Kaur na miyur na, Kaur na yarta, ngadlu tampinthi

Adelaide Fringe recognises the importance of performing an Acknowledgement of Country and encourages you to have one at your Fringe event. 

Table of contents

What is an Acknowledgement of Country?

An Acknowledgement of Country is a way to show respect to Traditional Owners, and acknowledge the continuing connection to Country for First Nations peoples. It is different to a Welcome to Country, which is a ceremony given by Traditional Custonians of the land.

Who can perform an Acknowledgement of Country?

Acknowledgements are often made at the start of an event and/or performance, and can be made by anybody - First Nations or non-First Nations people. An Acknowledgement of Country will speak to the unique position of First Nations people in the context of culture and history, and recognise this enduring connection with the land, and waters.

If you want to engage with a Traditional Owner to perform a Welcome to Country you can read our how to resource here.

How to perform an Acknowledgement of Country

It is recommended to do some research on the Country you are acknowledging, there are over 200 First Nations (or language groups) in Australia today. You can use the AIATSIS map to find the Nation or language group where you live. For more detailed information, you can contact the Traditional Owners in your area, or local council to consult with.

There are many ways to make an Acknowledgement of Country. It can be spoken, written, or signed (Auslan - sign language). The words can vary and you should feel empowered to create an Acknowledgement in a way that is personal and specific to place. Speaking from the heart, and in your own words is a powerful way to demonstrate allyship.

You may also wish to include a sentence about how First Nations sovereignty was never ceded. This demonstrates an awareness of the rights of First Nations people to lands and waters of Australia, and that these rights were never ‘given up’. This statement voices the genocide and dispossession of First Nations people in the foundation of Australia.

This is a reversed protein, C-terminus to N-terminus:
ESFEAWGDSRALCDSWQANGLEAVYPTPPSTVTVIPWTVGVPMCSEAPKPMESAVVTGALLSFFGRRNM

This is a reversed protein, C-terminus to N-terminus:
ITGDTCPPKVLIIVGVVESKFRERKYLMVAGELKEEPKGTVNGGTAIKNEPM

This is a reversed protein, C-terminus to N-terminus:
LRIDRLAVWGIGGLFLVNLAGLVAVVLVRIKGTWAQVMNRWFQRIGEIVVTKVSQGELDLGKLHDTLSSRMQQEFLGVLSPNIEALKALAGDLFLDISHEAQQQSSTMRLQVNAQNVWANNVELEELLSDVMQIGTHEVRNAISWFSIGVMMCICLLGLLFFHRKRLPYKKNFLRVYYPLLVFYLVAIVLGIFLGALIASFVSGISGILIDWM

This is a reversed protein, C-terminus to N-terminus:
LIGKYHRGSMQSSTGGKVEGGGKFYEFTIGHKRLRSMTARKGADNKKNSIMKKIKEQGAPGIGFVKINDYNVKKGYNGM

Where to find more information

Head to Reconciliation SA to find out more about Acknowledgements of Country and examples of how to give one. Or download a pre-recorded Acknowledgement of Country to play at the commencement of each of your events below.

Adelaide Fringe recognises that using traditional First Nations names for places both acknowledges and celebrates the connection between First Nations people and the land. It is a step towards acknowledging First Nations sovereignty and is a way to strengthen and regenerate First Languages. 

We list traditional place names under all registered events on our website. You can find more information about that here.

Acknowledgement checklist

 Name and acknowledge the specific Country/Nation/language group.

 Identify the Traditional Custodians/Owners and their continued connection to their land/s.

 Thank the Traditional Custodians/Owners for caring for Country for more than two thousands generations.

 Make your Acknowledgement specific to place: are you on desert Country? Are you on an island? Are there any sacred sites with traditional names you can mention?

 Pay respect to the Elders and Ancestors of the Country you are on, and also to any First Nations people present/listening.

 Recognise that First Nations sovereignty was never ceded. This continent always was and always will be Aboriginal land.

Pre-recorded Acknowledgements you can use

Are you on Kaurna Country?

Adelaide Fringe, together with Jack Buckskin of Kuma Kaaru and Taylor Tipu Power-Smith, have created two Acknowledgement of Country audio recordings that we encourage you to download and play at the commencement of each of your performances this Adelaide Fringe.

Adelaide Fringe recommends that all events and venues acknowledge the land's traditional custodians and respect their  ongoing spiritual and cultural connection to country. For events and venues in Adelaide, the tradtional custodians are the Kaurna people, whose ancestral lands we gather on. Download one or both recordings below. 

Jack Buckskin Acknowledgement of Country (male voice)

Taylor Tipu Power-Smith Acknowledgement of Country (female voice)


Image Credit: WARRIPARINGA WAY Featuring: Archie Roach, The Yabu Band. Photo: Kinsern Yen, 2022